The Car and Truck Fleet and Leasing Management Magazine

Auto Alliance Launches YouTube Channel Focused on Driver Assist Technologies

December 5, 2012

WASHINGTON – The Alliance of Automobile Manufacturers has launched a new YouTube channel that highlights the benefits of driver assist technologies. The launch was timed to correspond with the opening of the Los Angeles Auto Show.

“This is the next generation of ‘gotta have it’ auto technology, and when people see the systems in action, they are amazed,” said Mitch Bainwol, president and CEO of the Auto Alliance. “More than 90% of crashes involve driver error of some kind, so automakers created a range of driver assist systems that aid the driver for brief periods of time to help avoid an accident.”

Driver assist systems include lane departure and blind spot warnings, adaptive cruise control, automatic braking, active headlights, telematics control systems, parking assists and more. These systems are on display at the LA Auto Show, which will continue through Dec. 9.

About six out of 10 consumers (66%) are interested in getting one of these technologies when they next purchase a vehicle, according to an Auto Alliance opinion poll of 5,000 consumers.

There are different types of driver assist systems. Warning and alert systems show a visual warning or sound an alarm or vibrate the steering wheel (or even seats) to alert the driver to take action. On the other hand, active controls actually manage vehicle systems for fractions of seconds in emergencies, like electronic stability control that activates faster than a driver could act.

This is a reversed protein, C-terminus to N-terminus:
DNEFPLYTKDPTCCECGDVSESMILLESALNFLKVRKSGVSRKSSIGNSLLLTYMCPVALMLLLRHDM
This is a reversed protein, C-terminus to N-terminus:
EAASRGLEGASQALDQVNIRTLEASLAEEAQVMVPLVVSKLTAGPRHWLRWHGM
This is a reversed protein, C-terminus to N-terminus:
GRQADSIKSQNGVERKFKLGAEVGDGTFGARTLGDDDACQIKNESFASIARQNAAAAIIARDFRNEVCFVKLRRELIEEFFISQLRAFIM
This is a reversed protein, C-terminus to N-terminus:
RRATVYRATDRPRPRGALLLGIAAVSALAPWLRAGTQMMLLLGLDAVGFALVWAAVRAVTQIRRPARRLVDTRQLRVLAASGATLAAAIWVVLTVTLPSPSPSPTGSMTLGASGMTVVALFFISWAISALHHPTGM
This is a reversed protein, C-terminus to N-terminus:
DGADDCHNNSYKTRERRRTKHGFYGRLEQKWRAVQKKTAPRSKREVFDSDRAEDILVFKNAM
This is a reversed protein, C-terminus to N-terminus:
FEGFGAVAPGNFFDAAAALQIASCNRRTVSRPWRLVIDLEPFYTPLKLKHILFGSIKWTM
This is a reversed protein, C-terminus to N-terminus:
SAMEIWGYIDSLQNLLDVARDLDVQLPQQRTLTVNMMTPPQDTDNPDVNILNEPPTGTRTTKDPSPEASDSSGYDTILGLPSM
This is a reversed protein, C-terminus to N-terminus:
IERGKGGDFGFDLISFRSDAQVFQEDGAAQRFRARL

Almost half of consumers (44%) favor the driving alerts while about a third (34%) favor active systems that steer, slow down or brake the car automatically in emergencies.

Driver assist systems may also be controls and vision aides -- such as integrated in-vehicle telematics systems, cameras or night vision -- to help motorists drive better in all kinds of situations.

The evolution of these technologies and other driver assist options will someday lead to autonomous, or self-driving, vehicles. But consumers today are more comfortable with driving alerts or systems that control the vehicle for seconds at a time, according to research.

Additional polling results indicate consumers are concerned about driving challenges that can be addressed by driver assists:

  • 65% say that erratic drivers on the road are their biggest driving concerns.
  • 58% of respondents said there was a time in the past month when another driver cut in from of them, forcing them to stomp on their brakes.
  • When asked what driving situation is most challenging, answers included cars cutting in front of you (35%), stop-and-go traffic (24%), crowded highways (22%) and pedestrians, motorcycles and bikes (12%).
  • The parking situations that were listed as most challenging included parallel parking (35%), backing in or out of parking spots (19%), pedestrians in parking lots (16%) and getting too close to parking lot ramp walls or other structures (12%).
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